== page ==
Englishness: More of a state of mind, really…

Some Britons don’t want to be English, I hear. Well, I do. Britishness is a qualified status to me, an unlovable token given to people classified ‘British-Asian’ on their paperwork. That bloody hyphen, a literal dividing line to put further distance between what I am and what others think I am or should be.

I didn’t always think that way. In the 80’s I was overheard calling myself “a freeborn Englishman” by a white man so enraged by my presumption that he punched me. You won’t ever convince me that the Raj was a good thing. I totally emphasised with poet Benjamin Zephaniah’s bemusement at the idea that he might actually welcome an offer of the ‘Order of the British Empire’.

And like more than a few British folk born in England, I was nervous about the way the Scots and Welsh devolution and independence polls effectively kept voting for me to be English, without me getting a say in the matter.

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Passport photo, 1988: Officially British, only nominally ‘English’

I’m a Londoner of mixed Scots-Irish-Sri Lankan parentage. Not much English DNA there. But does this mean I want to stay British? No. I want to feel as physically confident in my English skin as I am intellectually, emotionally.

To find myself I did what all rootless Englishmen do. I left England for a while. I travelled the world meeting interesting people, interviewing them, getting them out of jail, dodging rocket attacks, spending evenings around fires with them. They embraced my Englishness without question.

They said I had the cartoon Englishman’s qualities: good-humoured, patient, hardworking and focused in a crisis. Often decolonised children of the British Empire, they firmly believed that while a lot of things will go wrong when you put an Englishman in charge, few things will get worse if one is working by your side.

I understand English journalist Paul Mason, who thinks that English identity is as unnecessary as it is artificial. But who needs to create a new identity for the English anyway? What’s so awful about the one we have? Its old, scrappy diversity has been its own inimitable style for centuries.

“What it means to be English is completely subordinate to class, region, ethnicity and local culture,” Paul says. Well, yes. But we came up with a solution for that, one that has made the British both famous and notorious. Multiculturalism.

Not the corrupted version created by Labour in the 80’s to corral and manage minority numbers to white leftists’ political advantage. Or the Tory equivalent, co-opting the values of minorities as their own, then dividing them into ‘good’ and ‘bad’ ethnics depending on their willingness to absorb policies like sponges.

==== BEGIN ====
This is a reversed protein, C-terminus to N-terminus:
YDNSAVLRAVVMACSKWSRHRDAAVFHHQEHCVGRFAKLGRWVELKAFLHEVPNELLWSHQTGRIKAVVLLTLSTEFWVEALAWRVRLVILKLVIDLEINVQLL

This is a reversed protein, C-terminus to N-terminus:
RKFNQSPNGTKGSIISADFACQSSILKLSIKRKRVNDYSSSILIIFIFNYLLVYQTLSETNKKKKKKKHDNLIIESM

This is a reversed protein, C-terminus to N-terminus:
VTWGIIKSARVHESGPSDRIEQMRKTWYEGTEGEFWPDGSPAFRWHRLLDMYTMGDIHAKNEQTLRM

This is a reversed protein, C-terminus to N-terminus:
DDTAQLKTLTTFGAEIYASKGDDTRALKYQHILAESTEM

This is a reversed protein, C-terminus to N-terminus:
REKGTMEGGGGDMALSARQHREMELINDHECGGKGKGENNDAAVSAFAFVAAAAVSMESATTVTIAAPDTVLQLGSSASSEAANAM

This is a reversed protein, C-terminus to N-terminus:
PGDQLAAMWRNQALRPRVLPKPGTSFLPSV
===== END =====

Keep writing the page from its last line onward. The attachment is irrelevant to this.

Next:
I’m talking about the kind of multiculturalism that works both ways, one that recognises “class, region, ethnicity and local culture” as differentialising – just not divisive. Chelsea toffs and retired Cannock Chase miners may appear as alien to me as their politics, but how do I look to them?

Hopefully, the same way they look to me. Different, interesting, slightly incomprehensible. Worthy of that lovely American word, ‘Storied’. Bearing history.

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Hanging out with locals in Afghanistan, 2002

Personally, I think England could manage without the lonely burden of Britishness. It’s inexplicable to me why the ethos of Britain’s Empire has been translated into an English liability, when everyone has to struggle with its legacy.

Honestly, I saw too many stolid Jocks, wry Geordies and Kent ex-public schoolboys put their lives on the line in Iraq and Afghanistan, trying to help Britain ‘punch above its weight’ in the global arena. As if we had either reason or need to do so . If the sun finally sets on Britain as we know it, a lot of useless historical geopolitical baggage will sink with it.

I think the real promise of the Scottish National Party model of civic nationalism is that it’s concerned with what you will do and can be, not with what or who you are. It’s communitarian in intent. Populist but inclusive civic nationalism based on community and citizen engagement, rather than territorialism, fixed identities and selective exclusion. Good for the Scots, but also the English I think.

There’s no need to feel burdened by what Paul Mason describes as “yet another layer of bogus identity politics”. Just take the identity you carry as you walk about England. That’s all the Englishness you need.

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